- The Washington Times - Tuesday, January 27, 2004

According to weather reports, tonight sounds like a good evening to tend the home fires — and just the time to see two recent dances by master choreographer Paul Taylor premiering on PBS at 10. “Act of Ardor: Two Dances by Paul Taylor” shows the master choreographer at the top of his form.

“Black Tuesday” is a penetrating look at the Great Depression using vaudeville routines, slapstick and popular dancers of the day as the basis for its inventive movement. The choreographer transforms this material in vignettes of down-and-outers and survivors that capture an unsettling mix of defiance, biting humor, clowning camaraderie and despair.

At a time when dance groups are embracing popular culture — jitterbugging, hip-hop — as a superficial way to be more popular themselves, it’s reassuring to see an artist take material like these Depression songs and go deeper, revealing the relevance to their time.

“Black Tuesday” climaxes in a solo set to a now-haunting 1932 Bing Crosby recording,”Brother Can You Spare a Dime?” — as Patrick Corbin dances out the pain of a World War I veteran reduced to begging.

The filmmakers are skilled at knowing when to zero in for a closeup, giving a human face to the dance, and when to draw back to let us see its witty choreographic patterns.

“Promethean Fire,” however, is a more difficult challenge for a filmmaker. It’s one of Mr. Taylor’s grandest compositions, and it’s astounding to see such undiminished creativity from an artist after more than four decades of great dance-making.

The problem was how to capture the sense of driving energy Mr. Taylor has mounted in this heroic work set to a monumental Bach score.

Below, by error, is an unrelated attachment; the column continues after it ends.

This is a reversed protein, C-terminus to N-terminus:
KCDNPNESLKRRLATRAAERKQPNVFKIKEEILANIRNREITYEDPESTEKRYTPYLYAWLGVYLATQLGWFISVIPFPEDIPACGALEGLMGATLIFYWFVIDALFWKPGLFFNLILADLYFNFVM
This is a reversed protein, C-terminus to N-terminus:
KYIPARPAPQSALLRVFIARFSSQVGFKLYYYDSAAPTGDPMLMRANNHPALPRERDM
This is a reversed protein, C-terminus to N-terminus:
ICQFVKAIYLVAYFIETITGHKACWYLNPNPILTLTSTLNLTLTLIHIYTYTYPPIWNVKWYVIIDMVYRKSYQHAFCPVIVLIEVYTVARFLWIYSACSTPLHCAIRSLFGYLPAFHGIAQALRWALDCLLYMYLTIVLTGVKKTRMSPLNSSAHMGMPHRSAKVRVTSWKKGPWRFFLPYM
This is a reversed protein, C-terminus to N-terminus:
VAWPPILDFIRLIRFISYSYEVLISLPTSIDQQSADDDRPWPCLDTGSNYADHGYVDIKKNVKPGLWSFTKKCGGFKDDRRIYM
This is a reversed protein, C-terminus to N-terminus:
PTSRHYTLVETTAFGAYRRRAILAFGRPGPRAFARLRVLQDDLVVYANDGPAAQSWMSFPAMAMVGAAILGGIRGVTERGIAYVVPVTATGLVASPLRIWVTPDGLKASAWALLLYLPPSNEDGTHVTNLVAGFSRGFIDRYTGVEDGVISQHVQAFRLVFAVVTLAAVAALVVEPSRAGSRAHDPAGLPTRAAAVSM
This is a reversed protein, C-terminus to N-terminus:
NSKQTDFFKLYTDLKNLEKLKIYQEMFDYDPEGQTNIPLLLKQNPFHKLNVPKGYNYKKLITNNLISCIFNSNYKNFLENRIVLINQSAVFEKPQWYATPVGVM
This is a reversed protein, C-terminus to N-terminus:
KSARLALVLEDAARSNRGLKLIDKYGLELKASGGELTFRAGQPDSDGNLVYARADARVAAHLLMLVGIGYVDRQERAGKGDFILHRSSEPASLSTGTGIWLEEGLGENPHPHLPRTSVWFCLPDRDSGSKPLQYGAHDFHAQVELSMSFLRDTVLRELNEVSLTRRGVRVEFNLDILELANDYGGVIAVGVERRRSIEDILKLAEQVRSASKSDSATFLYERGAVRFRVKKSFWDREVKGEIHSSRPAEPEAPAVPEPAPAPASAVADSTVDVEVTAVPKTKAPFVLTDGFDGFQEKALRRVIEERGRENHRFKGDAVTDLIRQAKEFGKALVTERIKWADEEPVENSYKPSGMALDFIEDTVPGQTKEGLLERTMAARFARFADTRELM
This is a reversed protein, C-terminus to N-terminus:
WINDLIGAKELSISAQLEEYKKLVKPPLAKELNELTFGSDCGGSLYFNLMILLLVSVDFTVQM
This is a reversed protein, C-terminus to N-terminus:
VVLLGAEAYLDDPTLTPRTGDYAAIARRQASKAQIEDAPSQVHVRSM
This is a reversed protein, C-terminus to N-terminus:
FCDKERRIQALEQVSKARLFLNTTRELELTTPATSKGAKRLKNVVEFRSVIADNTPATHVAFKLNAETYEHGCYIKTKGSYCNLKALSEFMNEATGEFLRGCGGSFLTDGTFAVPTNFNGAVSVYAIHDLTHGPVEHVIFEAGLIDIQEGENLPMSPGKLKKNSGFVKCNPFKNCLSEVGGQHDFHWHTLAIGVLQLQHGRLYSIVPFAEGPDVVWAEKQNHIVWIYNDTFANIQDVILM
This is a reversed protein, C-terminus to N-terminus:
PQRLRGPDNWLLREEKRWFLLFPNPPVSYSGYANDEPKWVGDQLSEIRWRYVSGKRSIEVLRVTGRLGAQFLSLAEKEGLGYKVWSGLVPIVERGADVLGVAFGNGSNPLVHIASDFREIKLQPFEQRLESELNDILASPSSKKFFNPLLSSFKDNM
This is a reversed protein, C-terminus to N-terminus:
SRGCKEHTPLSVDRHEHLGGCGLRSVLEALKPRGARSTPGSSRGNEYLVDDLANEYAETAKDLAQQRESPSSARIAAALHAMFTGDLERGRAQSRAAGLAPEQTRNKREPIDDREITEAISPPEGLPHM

No small-screen viewing can possibly replicate the huge impact of the dance onstage, but the camera’s eye still brings plenty to treasure. The shifting, kaleidoscopic patterns, the dizzying display of power from the thrusting lines that crisscross the stage give some sense of the mighty forces Mr. Taylor has unleashed.

The first section concludes with the dancers on a pile in the middle of the stage. Slowly, Mr. Corbin rises from the wreckage, reaches down and extricates Lisa Viola. The two dance a transcendent duet that has the effect of a healing after great catastrophe.

There have been suggestions that this is a reflection of our post-September 11world. Yet the dance is even more elemental and abstract than any single incident, no matter how potent. To watch it is to witness the power of the human spirit made visible.

WHAT: PBS’ “Dance in America: Acts of Ardor: Two Dances by Paul Taylor”

WHEN: Tonight at 10

WHERE: WETA (Channel 26), WMPT (Channel 22)


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